Can be found in large, discontinuous patches on the equatorial belt and between tropics around the world, including Indo-Malayan, Australasia and Oceania archipelagos, the Afrotropical belt, and the Neotropical area from southern México to the Amazon Basin. The Tropical and Subtropical Broadleaf Forests biome is composed of 225 ecoregions.
Tropical and Subtropical Moist Broadleaf Forests are characterized by low variability in annual temperature and high levels of rainfall (>200cm/yr). Forest composition is dominated by evergreen, semi-evergreen, and deciduous tree species. This biome contains the highest levels of species diversity in any terrestrial major habitat type. Generally, the biodiversity is highest in the forest canopy. Forest structure can be divided in five layers: overstory canopy with emergent crowns, medium layer of canopy, lower canopy, shrub level, and understory.
Half of the world species live in these forests. A square kilometer may be home to more that 1,000 tree species and each tree can harbor thousands of species of different groups. The ecoregions that form this biome around the world contain different species communities. Some of the well known species are hornbills, toucans, harpy eagle, apes, monkeys, gorillas, deer, snakes, and big cats. All levels of the forests contain an enormous diversity of invertebrate species.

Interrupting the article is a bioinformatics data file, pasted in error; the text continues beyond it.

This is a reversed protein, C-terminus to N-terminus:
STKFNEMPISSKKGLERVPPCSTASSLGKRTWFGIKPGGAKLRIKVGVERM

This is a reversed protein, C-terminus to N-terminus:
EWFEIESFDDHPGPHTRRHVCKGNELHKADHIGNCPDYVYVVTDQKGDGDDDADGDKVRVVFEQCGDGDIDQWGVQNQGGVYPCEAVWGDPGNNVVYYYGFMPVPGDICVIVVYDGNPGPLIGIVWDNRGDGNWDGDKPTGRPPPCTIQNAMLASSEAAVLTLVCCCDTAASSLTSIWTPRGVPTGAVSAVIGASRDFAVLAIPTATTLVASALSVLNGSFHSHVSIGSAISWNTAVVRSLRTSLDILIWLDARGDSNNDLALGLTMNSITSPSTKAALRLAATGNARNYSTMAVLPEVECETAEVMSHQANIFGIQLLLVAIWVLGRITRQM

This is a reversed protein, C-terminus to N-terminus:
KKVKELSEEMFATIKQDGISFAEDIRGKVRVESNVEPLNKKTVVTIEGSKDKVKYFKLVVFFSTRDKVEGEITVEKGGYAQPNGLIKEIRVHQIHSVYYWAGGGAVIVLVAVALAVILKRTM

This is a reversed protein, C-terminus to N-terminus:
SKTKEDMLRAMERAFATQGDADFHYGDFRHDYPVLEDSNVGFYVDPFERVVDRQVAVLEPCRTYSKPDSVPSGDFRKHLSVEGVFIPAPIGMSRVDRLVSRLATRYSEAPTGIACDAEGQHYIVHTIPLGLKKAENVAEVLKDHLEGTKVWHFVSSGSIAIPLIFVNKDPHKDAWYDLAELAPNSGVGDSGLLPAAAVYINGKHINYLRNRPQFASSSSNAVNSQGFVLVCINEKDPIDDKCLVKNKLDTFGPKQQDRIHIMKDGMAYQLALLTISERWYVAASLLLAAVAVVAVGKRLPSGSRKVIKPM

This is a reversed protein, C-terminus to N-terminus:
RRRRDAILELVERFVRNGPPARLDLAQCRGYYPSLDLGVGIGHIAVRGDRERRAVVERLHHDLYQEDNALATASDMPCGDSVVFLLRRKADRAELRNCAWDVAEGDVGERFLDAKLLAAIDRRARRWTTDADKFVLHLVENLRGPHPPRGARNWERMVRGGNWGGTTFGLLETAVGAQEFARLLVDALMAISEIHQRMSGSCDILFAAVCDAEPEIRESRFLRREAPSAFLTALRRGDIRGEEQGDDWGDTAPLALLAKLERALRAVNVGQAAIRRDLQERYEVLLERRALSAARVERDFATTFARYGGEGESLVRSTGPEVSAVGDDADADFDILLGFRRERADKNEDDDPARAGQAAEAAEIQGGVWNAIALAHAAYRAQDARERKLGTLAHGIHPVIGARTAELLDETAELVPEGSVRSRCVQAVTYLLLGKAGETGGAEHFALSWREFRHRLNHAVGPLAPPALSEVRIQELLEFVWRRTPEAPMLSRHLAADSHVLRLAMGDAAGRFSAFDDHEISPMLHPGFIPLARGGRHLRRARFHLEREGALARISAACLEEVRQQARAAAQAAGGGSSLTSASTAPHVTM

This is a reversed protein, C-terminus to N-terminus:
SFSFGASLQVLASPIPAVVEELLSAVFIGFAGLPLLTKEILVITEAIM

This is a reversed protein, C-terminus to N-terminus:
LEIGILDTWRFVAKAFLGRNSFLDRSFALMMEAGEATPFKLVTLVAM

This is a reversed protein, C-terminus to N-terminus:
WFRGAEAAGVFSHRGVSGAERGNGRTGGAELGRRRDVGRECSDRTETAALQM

KEY DESIGN CONSIDERATIONS
Create niche diversity along the vertical axis by varying light and wind exposure and, subsequently, humidity to promote biodiversity
Leverage the highly generative yet highly degradative cycles of living matter - trade designing for permanence for for cycling in this ecosystem
Consider mimicking the effect of a fallen tree opening up the canopy bringing light to the forest floor - create the conditions conducive for new growth and activity
Promote corridors and ecological linkages with adjacent sites